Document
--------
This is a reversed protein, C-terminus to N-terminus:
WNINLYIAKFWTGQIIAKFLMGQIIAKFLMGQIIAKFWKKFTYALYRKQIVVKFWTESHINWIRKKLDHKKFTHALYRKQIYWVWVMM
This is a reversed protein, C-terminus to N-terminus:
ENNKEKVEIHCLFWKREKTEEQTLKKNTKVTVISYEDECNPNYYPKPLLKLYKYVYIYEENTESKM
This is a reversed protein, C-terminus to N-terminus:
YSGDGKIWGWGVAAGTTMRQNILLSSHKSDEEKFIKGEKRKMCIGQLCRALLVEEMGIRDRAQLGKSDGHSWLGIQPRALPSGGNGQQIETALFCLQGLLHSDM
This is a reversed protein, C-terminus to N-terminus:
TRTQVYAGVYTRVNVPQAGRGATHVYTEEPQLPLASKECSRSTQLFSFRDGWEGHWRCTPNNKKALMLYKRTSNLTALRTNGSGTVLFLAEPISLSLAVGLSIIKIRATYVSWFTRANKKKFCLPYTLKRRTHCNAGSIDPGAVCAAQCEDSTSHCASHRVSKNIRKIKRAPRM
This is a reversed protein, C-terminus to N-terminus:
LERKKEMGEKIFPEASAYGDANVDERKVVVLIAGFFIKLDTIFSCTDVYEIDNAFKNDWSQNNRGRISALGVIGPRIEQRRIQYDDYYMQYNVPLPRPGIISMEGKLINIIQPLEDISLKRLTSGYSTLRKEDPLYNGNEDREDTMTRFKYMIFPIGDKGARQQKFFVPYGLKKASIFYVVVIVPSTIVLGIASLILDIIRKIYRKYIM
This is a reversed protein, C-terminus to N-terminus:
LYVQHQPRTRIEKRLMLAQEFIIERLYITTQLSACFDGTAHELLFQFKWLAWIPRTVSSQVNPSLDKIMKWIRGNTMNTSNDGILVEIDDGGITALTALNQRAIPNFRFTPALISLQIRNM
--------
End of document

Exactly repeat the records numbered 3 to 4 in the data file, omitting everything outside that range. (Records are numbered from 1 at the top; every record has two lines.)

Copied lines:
This is a reversed protein, C-terminus to N-terminus:
YSGDGKIWGWGVAAGTTMRQNILLSSHKSDEEKFIKGEKRKMCIGQLCRALLVEEMGIRDRAQLGKSDGHSWLGIQPRALPSGGNGQQIETALFCLQGLLHSDM
This is a reversed protein, C-terminus to N-terminus:
TRTQVYAGVYTRVNVPQAGRGATHVYTEEPQLPLASKECSRSTQLFSFRDGWEGHWRCTPNNKKALMLYKRTSNLTALRTNGSGTVLFLAEPISLSLAVGLSIIKIRATYVSWFTRANKKKFCLPYTLKRRTHCNAGSIDPGAVCAAQCEDSTSHCASHRVSKNIRKIKRAPRM